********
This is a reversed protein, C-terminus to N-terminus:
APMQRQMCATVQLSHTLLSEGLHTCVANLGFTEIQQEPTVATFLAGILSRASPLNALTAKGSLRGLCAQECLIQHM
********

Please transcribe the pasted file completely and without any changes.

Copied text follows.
This is a reversed protein, C-terminus to N-terminus:
APMQRQMCATVQLSHTLLSEGLHTCVANLGFTEIQQEPTVATFLAGILSRASPLNALTAKGSLRGLCAQECLIQHM